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Gardner E.R.,SAIC | Kelly M.,Ansaris | Springman E.,Ansaris | Lee K.-J.,Ansaris | And 4 more authors.
Investigational New Drugs | Year: 2012

LP-261 is a novel tubulin targeting anticancer agent that binds at the colchicine site on tubulin, inducing G2/M arrest. Screening in the NCI60 cancer cell lines resulted in a mean GI50 of approximately 100 nM. Here, we report the results of testing in multiple mouse xenograft models and angiogenesis assays, along with bioavailability studies. To determine the antiangiogenic activity of LP-261, both in vitro and ex vivo experiments were performed. Human Umbilical Vein Endothelial cells (HUVECs) were incubated with LP-261 at 50 nM to 10 μM. LP-261 was also tested in a rat aortic ring assay, from 20 nM to 10 μM. Multiple mouse xenograft studies were performed to assess in vivo antitumor activity. LP-261 was tested as a single agent in colon adenocarcinoma (SW620) and prostate cancer (LNCaP and PC3) xenografts, evaluating several different dosing schedules. LP-261 was also used in combination with bevacizumab in the SW620 xenograft model. LP-261 also exhibited high oral bioavailability and apparent lack of efflux by intestinal transporters such as ABCB1. LP-261 is a very potent inhibitor of angiogenesis, preventing microvessel outgrowth in the rat aortic ring assay and HUVEC cell proliferation at nanomolar concentrations. Complete inhibition of tumor growth was achieved in the PC3 xenograft model and shown to be schedule dependent. Excellent inhibition of tumor growth in the SW620 model was observed, comparable with paclitaxel. Combining oral, low dose LP-261 with bevacizumab led to significantly improved tumor inhibition. Oral LP-261 is very effective at inhibiting tumor growth in multiple mouse xenograft models and is well tolerated. © Springer Science+Business Media, LLC 2010.


MacHrouhi F.,Ansaris | Ouhamou N.,Ansaris | Laderoute K.,SRI International | Calaoagan J.,SRI International | And 3 more authors.
Bioorganic and Medicinal Chemistry Letters | Year: 2010

We have designed and synthesized analogues of compound C, a non-specific inhibitor of 5′-AMP-activated protein kinase (AMPK), using a computational fragment-based drug design (FBDD) approach. Synthesizing only twenty-seven analogues yielded a compound that was equipotent to compound C in the inhibition of the human AMPK (hAMPK) α2 subunit in the heterotrimeric complex in vitro, exhibited significantly improved selectivity against a subset of relevant kinases, and demonstrated enhanced cellular inhibition of AMPK. © 2010 Elsevier Ltd. All rights reserved.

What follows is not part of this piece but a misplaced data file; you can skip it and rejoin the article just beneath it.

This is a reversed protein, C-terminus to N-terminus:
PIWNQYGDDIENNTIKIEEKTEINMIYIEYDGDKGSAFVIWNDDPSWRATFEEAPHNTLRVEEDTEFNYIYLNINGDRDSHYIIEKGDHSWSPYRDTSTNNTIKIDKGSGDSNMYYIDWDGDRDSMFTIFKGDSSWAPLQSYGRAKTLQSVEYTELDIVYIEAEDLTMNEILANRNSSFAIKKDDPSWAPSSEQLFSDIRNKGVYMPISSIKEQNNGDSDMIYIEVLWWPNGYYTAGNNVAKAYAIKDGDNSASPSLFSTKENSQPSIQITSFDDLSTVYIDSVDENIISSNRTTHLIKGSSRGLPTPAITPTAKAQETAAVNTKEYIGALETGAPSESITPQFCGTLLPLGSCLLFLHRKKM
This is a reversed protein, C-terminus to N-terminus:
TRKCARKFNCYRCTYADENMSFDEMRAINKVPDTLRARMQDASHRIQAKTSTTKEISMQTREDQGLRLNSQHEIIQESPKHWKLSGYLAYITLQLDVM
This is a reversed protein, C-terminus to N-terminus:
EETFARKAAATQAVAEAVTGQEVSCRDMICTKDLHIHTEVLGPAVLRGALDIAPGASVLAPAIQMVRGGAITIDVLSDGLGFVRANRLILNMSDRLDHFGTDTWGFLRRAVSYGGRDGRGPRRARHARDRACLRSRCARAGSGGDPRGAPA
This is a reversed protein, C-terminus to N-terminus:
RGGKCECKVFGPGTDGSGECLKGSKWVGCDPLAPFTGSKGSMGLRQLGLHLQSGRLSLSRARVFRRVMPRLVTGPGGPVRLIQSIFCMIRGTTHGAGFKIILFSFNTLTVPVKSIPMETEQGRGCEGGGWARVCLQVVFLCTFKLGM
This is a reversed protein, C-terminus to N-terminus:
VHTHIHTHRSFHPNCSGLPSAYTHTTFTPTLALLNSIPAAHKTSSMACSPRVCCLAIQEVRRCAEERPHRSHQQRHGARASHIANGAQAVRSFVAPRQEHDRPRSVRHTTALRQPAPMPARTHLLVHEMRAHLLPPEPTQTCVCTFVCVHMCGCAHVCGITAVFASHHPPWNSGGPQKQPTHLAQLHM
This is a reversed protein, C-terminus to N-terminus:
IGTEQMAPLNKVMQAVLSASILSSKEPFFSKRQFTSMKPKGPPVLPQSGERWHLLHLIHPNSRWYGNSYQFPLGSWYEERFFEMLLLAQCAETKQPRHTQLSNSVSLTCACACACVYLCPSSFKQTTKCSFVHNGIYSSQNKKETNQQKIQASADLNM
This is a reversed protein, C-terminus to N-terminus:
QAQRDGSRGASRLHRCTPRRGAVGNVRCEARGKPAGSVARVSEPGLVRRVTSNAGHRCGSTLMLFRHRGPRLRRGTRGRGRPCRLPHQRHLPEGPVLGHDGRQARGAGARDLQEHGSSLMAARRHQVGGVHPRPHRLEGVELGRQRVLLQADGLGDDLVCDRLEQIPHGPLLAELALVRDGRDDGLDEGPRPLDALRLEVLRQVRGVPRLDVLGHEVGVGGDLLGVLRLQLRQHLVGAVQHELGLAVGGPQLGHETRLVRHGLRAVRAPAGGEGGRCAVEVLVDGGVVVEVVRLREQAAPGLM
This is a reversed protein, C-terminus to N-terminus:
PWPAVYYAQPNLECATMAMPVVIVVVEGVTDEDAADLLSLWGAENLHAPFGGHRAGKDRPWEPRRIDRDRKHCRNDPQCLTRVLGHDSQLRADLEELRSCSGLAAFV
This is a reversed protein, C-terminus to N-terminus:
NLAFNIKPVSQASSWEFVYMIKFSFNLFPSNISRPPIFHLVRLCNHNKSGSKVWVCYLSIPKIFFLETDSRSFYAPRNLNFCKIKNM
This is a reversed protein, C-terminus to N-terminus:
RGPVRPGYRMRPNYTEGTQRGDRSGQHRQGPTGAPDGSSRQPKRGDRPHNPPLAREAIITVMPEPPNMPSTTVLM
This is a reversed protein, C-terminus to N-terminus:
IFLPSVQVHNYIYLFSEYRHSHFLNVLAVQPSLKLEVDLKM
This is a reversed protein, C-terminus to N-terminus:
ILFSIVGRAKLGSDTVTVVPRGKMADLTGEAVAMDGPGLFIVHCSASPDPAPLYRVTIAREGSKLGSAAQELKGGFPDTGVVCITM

Laderoute K.R.,SRI International | Calaoagan J.M.,SRI International | Madrid P.B.,SRI International | Klon A.E.,Ansaris | Ehrlich P.J.,Ansaris
Cancer Biology and Therapy | Year: 2010

AMPK has been termed the fuel sensor of mammalian cells because it directly responds to the depletion of the fuel molecule ATP. In previous work, we found that AMPK is strongly activated by tumor-like hypoxia and glucose deprivation, independently of the oxygen response system associated with HIF-1. We also observed high levels of AMPK activity in tumor cells in vivo, using different model tumors. These findings suggested the hypothesis that modulation of AMPK activity could have therapeutic value for the treatment of solid tumors. To investigate this hypothesis, we have been conducting a SAR study of potential small-molecule modulators of AMPK activity. here we report that the chemotherapeutic drug SU11248 (sunitinib) is at least as potent an inhibitor of AMPK as compound C, which is a commonly used experimental direct inhibitor of the enzyme. We also provide a computational model of the binding pose of SU11248 to an AMPKα subunit, which suggests a structural basis for the affinity of the drug for the ATP site of the catalytic domain. The ability of SU11248 to inhibit AMPK has potential clinical significance - there may be populations of SU11248-treated patients in which AMPK activity is inhibited in normal as well as in tumor tissue. © 2010 Landes Bioscience.